The Miami Herald, in its report (below) slid past at least one point that deserves explanation: "An additional $660,000 five-year grant will provide 21 engineering students with a chance to study fluctuations caused by cloud cover or seasonal variations and design smart technology to manipulate the flow." Question: manipulate which flow?
If the massive problem in the cooling canals at Turkey Point demonstrate anything, it is along the lines of hubris. Back in the early 1970's, there was lots of civic skepticism -- by the very same conservation groups hammering away at FPL's dismal record, today -- that the untried, untested cooling canals would not work. Today, and over the past thirty years, the history is clear: FPL kept away from the public data and information about its growing problem.
The corporation was so confident of its ability to "manipulate the flow" of information and outcomes, suppressed data collection related to its pollution, and repeatedly pushed away and finally broke the back of state regulators who were charged to protect the public interest.
Today the corporation is facing multi-billion dollar costs to fix the broken cooling canal system that is putting the whole of the Florida Keys and much of the aquifer in south Miami-Dade at risk.
It is no surprise that the corporation's message machinery is working double-shifts to paint a rosy picture for the public and mask how poorly its "manipulation of flow" worked in the past. As a side note, the cooling canals at Turkey Point work on the principle that "dilution is the solution to pollution". That principle applies equally to criminal laws against polluters.
Another question: FPL's "$4.7 million dollar solar array" is over a parking lot. Good idea. We've asked the question before (most recently, right here!) why won't FPL allow other businesses to erect and to own solar arrays like this on the top of rooftop warehouses in the Miami Airport industrial neighborhoods? They could either buy or lease the technology from FPL and sell the excess electricity produced, back into the FPL grid. (read our archive on FPL, for more on this.)
This freedom to choose whether or not or how to participate in the solar revolution is exactly what FPL and the state's other utilities are determined to stop. FPL wants to control every aspect of energy distribution, as it does in South Florida today. We are supposed to be thankful, FPL suggests, because we have some of the lowest electric rates in the nation. But at what cost? the sceptic asks looking at Turkey Point's severe pollution trouble.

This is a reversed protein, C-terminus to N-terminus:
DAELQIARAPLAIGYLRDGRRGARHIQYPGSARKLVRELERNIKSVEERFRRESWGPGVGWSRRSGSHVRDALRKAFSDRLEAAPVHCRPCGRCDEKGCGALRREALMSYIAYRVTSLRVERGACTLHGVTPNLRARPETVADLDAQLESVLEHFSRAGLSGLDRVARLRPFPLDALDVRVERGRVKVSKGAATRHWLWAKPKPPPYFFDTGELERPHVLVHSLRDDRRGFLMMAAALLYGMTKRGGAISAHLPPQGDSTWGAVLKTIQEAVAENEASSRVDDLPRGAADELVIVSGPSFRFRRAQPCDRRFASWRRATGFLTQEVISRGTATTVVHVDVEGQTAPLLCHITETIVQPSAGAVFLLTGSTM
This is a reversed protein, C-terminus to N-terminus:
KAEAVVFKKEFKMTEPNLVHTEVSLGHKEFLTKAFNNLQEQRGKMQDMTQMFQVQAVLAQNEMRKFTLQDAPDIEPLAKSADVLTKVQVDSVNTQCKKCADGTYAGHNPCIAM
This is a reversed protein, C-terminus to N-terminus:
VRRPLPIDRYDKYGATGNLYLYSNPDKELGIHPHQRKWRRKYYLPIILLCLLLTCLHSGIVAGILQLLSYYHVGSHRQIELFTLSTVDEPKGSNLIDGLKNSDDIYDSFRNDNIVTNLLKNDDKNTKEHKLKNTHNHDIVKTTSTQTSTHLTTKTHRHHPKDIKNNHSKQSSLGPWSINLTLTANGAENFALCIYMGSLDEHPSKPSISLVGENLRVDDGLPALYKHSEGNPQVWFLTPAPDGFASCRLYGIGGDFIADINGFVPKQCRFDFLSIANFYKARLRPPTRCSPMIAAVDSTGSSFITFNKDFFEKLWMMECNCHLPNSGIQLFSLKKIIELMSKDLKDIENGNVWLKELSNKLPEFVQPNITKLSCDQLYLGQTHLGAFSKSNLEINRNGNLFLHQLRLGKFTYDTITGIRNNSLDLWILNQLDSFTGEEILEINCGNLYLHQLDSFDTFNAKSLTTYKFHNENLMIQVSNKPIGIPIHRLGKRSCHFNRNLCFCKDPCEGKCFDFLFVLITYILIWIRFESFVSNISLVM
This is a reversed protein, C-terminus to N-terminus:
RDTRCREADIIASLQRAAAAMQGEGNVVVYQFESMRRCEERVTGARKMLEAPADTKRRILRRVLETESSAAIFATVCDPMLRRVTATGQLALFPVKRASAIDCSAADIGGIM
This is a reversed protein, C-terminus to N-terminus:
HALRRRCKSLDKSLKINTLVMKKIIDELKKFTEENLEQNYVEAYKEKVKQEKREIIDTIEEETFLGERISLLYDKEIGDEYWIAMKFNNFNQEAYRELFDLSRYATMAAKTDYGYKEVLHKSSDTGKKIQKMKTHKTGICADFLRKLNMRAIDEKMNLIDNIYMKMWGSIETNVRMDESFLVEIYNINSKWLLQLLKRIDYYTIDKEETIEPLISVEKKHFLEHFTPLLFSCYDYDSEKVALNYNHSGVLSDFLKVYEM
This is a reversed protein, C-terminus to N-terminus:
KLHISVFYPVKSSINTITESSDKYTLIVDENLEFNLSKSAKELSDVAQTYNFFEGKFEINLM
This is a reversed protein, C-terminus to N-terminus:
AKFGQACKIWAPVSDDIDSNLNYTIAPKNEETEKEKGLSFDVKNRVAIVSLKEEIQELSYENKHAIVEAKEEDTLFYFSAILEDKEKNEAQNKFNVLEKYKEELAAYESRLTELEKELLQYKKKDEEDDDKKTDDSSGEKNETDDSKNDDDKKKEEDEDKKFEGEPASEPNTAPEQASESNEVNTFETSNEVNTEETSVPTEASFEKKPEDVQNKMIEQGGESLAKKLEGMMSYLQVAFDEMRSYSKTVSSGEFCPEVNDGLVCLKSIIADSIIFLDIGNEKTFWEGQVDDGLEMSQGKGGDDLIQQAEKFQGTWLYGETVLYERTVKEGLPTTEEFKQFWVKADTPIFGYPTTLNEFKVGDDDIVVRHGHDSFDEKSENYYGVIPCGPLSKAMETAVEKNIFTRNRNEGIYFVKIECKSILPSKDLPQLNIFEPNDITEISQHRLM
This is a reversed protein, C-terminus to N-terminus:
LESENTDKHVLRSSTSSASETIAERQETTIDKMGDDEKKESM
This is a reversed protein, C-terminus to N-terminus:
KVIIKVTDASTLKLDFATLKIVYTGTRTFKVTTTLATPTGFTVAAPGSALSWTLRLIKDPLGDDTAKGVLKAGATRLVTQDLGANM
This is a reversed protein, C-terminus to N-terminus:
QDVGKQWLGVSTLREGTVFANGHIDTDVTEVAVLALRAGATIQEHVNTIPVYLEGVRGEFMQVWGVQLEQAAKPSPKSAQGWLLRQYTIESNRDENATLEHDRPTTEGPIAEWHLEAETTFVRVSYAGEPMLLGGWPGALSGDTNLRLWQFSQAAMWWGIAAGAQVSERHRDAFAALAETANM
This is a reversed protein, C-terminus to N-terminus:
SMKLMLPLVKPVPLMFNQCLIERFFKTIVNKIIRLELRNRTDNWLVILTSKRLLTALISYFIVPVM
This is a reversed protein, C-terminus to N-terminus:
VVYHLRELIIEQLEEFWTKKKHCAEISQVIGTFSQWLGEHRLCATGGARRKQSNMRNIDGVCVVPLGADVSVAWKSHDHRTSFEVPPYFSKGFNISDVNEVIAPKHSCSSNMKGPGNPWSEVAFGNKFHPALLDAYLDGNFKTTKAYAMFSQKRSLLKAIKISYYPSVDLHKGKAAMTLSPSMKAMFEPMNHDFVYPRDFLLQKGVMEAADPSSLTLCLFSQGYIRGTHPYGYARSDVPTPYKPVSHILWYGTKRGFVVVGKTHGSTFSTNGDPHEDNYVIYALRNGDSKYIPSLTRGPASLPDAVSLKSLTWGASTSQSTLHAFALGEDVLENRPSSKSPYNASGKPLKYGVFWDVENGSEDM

FPL's top executive, Eric Silagy, told the Herald, "... FPL supports solar, as long as it’s good for customers — and cost and reliability remain issues. Expensive rooftop panels, which gives credit to customers for the electricity they don’t use, forces poorer customers to subsidize wealthier ones who can afford systems that run more than $30,000, he said. This year, a rebate program that paid $30 million to just 1,700 residential and commercial customers ended because it failed to spur enough new solar use."
What Silagy didn't say: the solar program in Florida failed to provide clear incentives for adoption by business and consumers because the state's utilities manipulated the flow against the benefits to the public.
If there is one thing FPL does better than produce electricity, it is being disingenuous.
April 27, 2016
Is it a lab or a parking lot? FPL, FIU partner on new solar project
FPL President and CEO Eric Silagy, adds his signature to a display solar
panel during an unveiling of a new solar array at the FIU college of engineering.
By Jenny Staletovich - firstname.lastname@example.org
Engineering students at Florida International University are getting a two-fer with Florida Power & Light’s new 1.4-megawatt solar array at the university’s Sweetwater campus: covered parking and a lab.